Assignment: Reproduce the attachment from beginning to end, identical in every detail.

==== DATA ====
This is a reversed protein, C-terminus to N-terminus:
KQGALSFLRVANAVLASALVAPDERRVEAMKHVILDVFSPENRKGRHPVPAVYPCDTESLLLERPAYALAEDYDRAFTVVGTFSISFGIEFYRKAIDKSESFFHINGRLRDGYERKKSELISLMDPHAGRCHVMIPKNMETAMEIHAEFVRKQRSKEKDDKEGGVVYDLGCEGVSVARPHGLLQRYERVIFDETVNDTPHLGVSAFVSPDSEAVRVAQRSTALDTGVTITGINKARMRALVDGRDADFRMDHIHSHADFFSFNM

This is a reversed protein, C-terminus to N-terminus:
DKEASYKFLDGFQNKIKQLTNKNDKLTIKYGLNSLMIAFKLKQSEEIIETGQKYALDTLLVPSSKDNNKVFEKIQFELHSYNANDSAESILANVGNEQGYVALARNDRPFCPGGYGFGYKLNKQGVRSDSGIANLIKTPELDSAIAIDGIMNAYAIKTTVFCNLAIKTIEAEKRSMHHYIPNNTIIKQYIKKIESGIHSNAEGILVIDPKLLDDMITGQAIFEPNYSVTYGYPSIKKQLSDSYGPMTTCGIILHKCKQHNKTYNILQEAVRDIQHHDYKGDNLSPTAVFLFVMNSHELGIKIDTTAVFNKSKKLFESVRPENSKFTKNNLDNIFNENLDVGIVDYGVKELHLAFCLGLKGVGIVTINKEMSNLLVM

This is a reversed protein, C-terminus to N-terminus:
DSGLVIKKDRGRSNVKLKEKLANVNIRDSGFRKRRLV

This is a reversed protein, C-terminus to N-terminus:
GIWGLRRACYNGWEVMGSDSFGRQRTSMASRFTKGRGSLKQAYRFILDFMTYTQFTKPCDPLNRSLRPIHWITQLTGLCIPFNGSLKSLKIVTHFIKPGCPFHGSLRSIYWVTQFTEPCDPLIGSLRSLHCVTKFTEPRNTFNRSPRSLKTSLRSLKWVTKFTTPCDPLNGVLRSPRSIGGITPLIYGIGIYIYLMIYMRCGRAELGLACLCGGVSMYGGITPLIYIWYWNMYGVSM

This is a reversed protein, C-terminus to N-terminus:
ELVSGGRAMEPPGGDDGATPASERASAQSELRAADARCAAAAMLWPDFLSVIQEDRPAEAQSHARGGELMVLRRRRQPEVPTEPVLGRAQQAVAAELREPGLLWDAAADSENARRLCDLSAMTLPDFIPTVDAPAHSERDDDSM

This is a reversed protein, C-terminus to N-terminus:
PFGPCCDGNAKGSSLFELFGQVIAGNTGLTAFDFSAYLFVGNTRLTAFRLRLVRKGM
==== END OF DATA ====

This is a reversed protein, C-terminus to N-terminus:
KQGALSFLRVANAVLASALVAPDERRVEAMKHVILDVFSPENRKGRHPVPAVYPCDTESLLLERPAYALAEDYDRAFTVVGTFSISFGIEFYRKAIDKSESFFHINGRLRDGYERKKSELISLMDPHAGRCHVMIPKNMETAMEIHAEFVRKQRSKEKDDKEGGVVYDLGCEGVSVARPHGLLQRYERVIFDETVNDTPHLGVSAFVSPDSEAVRVAQRSTALDTGVTITGINKARMRALVDGRDADFRMDHIHSHADFFSFNM

This is a reversed protein, C-terminus to N-terminus:
DKEASYKFLDGFQNKIKQLTNKNDKLTIKYGLNSLMIAFKLKQSEEIIETGQKYALDTLLVPSSKDNNKVFEKIQFELHSYNANDSAESILANVGNEQGYVALARNDRPFCPGGYGFGYKLNKQGVRSDSGIANLIKTPELDSAIAIDGIMNAYAIKTTVFCNLAIKTIEAEKRSMHHYIPNNTIIKQYIKKIESGIHSNAEGILVIDPKLLDDMITGQAIFEPNYSVTYGYPSIKKQLSDSYGPMTTCGIILHKCKQHNKTYNILQEAVRDIQHHDYKGDNLSPTAVFLFVMNSHELGIKIDTTAVFNKSKKLFESVRPENSKFTKNNLDNIFNENLDVGIVDYGVKELHLAFCLGLKGVGIVTINKEMSNLLVM

This is a reversed protein, C-terminus to N-terminus:
DSGLVIKKDRGRSNVKLKEKLANVNIRDSGFRKRRLV

This is a reversed protein, C-terminus to N-terminus:
GIWGLRRACYNGWEVMGSDSFGRQRTSMASRFTKGRGSLKQAYRFILDFMTYTQFTKPCDPLNRSLRPIHWITQLTGLCIPFNGSLKSLKIVTHFIKPGCPFHGSLRSIYWVTQFTEPCDPLIGSLRSLHCVTKFTEPRNTFNRSPRSLKTSLRSLKWVTKFTTPCDPLNGVLRSPRSIGGITPLIYGIGIYIYLMIYMRCGRAELGLACLCGGVSMYGGITPLIYIWYWNMYGVSM

This is a reversed protein, C-terminus to N-terminus:
ELVSGGRAMEPPGGDDGATPASERASAQSELRAADARCAAAAMLWPDFLSVIQEDRPAEAQSHARGGELMVLRRRRQPEVPTEPVLGRAQQAVAAELREPGLLWDAAADSENARRLCDLSAMTLPDFIPTVDAPAHSERDDDSM

This is a reversed protein, C-terminus to N-terminus:
PFGPCCDGNAKGSSLFELFGQVIAGNTGLTAFDFSAYLFVGNTRLTAFRLRLVRKGM